Ideally a retrofit door latch attachment for a screen door or combination door would be simple in design, inexpensive to manufacture, interfere only minimally with the manual actuation of the door latch in the conventional manner and have a handle which can be gripped across a range of levels.

SUMMARY OF THE INVENTION

The retrofit door latch attachment of the present invention is a first class lever mounted at a pivot and lying tangentially, and in close proximity to, the hand grip of a push-button door latch. The pivot is formed by the interaction of the attachment with a convex surface of the door latch's grip, usually formed as part of the grip. In one embodiment of the invention the lever is mounted to the convex hand grip by means of a countersunk fastener placed through holes formed through both the lever and grip. Other means of mounting the lever to the grip include some form of string flexible wrap such as electrical tape or a Velcro strap.

In other embodiments, include those incorporating a recess or a cup at the upper end of the lever which cups the latch actuator for limiting the amount of side-to-side movement of the lever during operation. Furthermore, the addition of a flexible boot to the upper end of the lever which envelopes the top of the push-button latch assists in limiting the access of inclement, moisture-bearing weather such as snow and ice into the push-button actuator.

BRIEF DESCRIPTION OF THE DRAWINGS

FIG. 1 is a side view of one embodiment of the attachment;

FIG. 2a is a side view of the first embodiment of the attachment being grasped along the bottom end by a young child;

FIG. 2b is a side view of the first embodiment of the attachment being grasped in the middle by a disabled person;

FIG. 3 is a side view of the first embodiment of the attachment being grasped by an adult operating the door latch in the conventional manner;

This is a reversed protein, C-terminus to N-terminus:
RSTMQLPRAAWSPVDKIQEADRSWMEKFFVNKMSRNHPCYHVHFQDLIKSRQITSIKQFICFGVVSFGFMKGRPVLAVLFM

FIG. 4 is a side view of a second embodiment of the attachment;

FIG. 5 is a section of line VV of FIG. 4; and

FIG. 6 is a side view of a third embodiment of the attachment.

FIG. 7 is a side view of a fourth embodiment of the attachment.

DETAILED DESCRIPTION OF THE PREFERRED EMBODIMENTS

As shown in FIGS. 1-3 a typical screen or combination door 1 has a push-button door latch 2, such as those manufactured by Wright Products of Rice Lake, Wis., p/n V333. Other types of push-button latches may be secured to the door 1, for example one with a free hanging handle (Wright Products, p/n VF333), but these variations do not impact on the present invention as long as they have a slight convex curve formed on their hand grip, usually formed in the grip as part of the ergonomic design of the handle. The door 1 swings in the direction 3 about a hinge beyond the plane of the drawing. The latch 2, usually of die cast aluminum, includes a push-button latch actuator 4 and a hand grip 6. The latch 2 with its actuator 4 and hand grip 6 are fastened to the door 1.

Having reference to FIG. 1, in a first embodiment, a retrofit door latch attachment 5, essentially a first class lever 8, is pivotally, and tangentially, mounted at pivot 7 on the hand grip 6 such that a first or upper end 10 is opposed to the actuator 4 and a second or lower end 11 extends down below the latch 2 and terminates substantially adjacent the door 1. In this embodiment the lever 8 is constructed of a slender structural member and measures about 24 inches long, inch wide and a inch thick. The lever 8 can be constructed of a variety of materials and have different dimensions. Further, the lever 8 may be arcuate.